Last April, I blogged about Chromaroma and its use of Oyster journey data from Transport for London. Since then, I’ve continued to hold up Chromaroma as one of the best examples of what can be done with journey data, in spite of a lack of cooperation from the transit authority.
When I first covered Chromaroma, I pointed out that they were screen-scraping the Transport for London site in order to retrieve Oyster journey histories, and I discussed some potential options for avoiding what is an inherently inelegant process, including the use of OAuth for authentication, and the definition of a common format for journey history data interchange.
Now that I’ve proposed the development of a system based on journey data, I’d like to revisit how Chromaroma has been doing.
Since I don’t actually live in London, I’m a bit out of the loop, and this is actually old news. In August 2011, and with no notice to developers, Transport for London re-designed the Oyster online interface. This had the immediate effect of breaking the processes Chromaroma used to fetch users’ journey histories.
Chromaroma’s official blog post on the matter is a depressing story:
The marketing department, the press department and the teams in charge of behavioural change all get it — and they see the value. Sadly, there are still TfL departments that seem unwilling to get it. More importantly, there are individuals who don’t seem to see the world they are operating in, and it appears it is these people who are pulling the strings.
Influential people within the organisation seem opposed to innovation, Open Data, and working with external developers. Despite all the talk of open data and new ideas, there is still an overriding attitude of not taking risks or deviating from the status quo. The general concerns are only of cost, and not those of the future. Or the consumer.
Our favourite TfL quote has to be “Who wants to play games? In this age of austerity, no one wants to play games. I can’t see any value in this type of website.”
The post goes on to describe how the developers had offered to pay for the development of an OAuth-enabled interface for the data, or provide an interface so that users could at least extract their own journey histories from the system (presumably in a machine-readable format).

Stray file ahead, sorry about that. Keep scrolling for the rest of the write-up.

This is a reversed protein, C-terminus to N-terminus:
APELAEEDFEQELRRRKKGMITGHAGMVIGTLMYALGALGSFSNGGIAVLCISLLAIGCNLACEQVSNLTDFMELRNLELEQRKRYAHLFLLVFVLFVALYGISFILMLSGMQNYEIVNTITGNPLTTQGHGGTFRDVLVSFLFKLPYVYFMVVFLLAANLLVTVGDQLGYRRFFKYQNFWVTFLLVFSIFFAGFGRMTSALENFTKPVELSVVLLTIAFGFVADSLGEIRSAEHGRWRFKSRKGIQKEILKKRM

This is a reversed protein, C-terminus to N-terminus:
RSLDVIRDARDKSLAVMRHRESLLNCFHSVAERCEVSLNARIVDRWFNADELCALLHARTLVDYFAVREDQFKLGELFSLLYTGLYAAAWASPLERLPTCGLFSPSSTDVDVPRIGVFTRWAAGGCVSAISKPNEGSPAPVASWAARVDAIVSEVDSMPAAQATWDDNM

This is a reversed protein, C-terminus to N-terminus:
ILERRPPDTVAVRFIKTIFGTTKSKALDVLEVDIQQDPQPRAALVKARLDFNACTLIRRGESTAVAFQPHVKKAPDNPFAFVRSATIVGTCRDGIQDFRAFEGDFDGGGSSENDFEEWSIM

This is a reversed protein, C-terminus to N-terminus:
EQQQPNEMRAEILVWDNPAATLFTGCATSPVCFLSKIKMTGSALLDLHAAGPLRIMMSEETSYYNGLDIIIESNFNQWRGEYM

While many transit agencies have been quick to adopt GTFS and offer their schedule information online, progress has been much slower on other forms of data, like performance statistics and journey history. In large part, this seems to be due to the effort involved—agencies already using common software for scheduling (like Trapeze or HASTUS) can easily export their schedule data to GTFS, whereas offering an entirely new data feed involves considerably more development effort.
Of course, whenever you are screen-scraping, as Chromaroma is, you run the risk that the Web site you’re scraping might change in some way that breaks your software. So I’d like to make clear that I don’t take issue with Transport for London changing the design of the Oyster site. On the contrary, my concern is with TfL’s refusal to work with the Chromaroma developers in any meaningful way, even when they offered to pay for improvements to TfL’s systems.
Some transit agencies, including New York’s MTA, engage in spirited discussions with developers, continuously working to improve the data they provide, knowing that better data translates directly to more satisfied riders. Regrettably, it seems that many other agencies have yet to learn that lesson.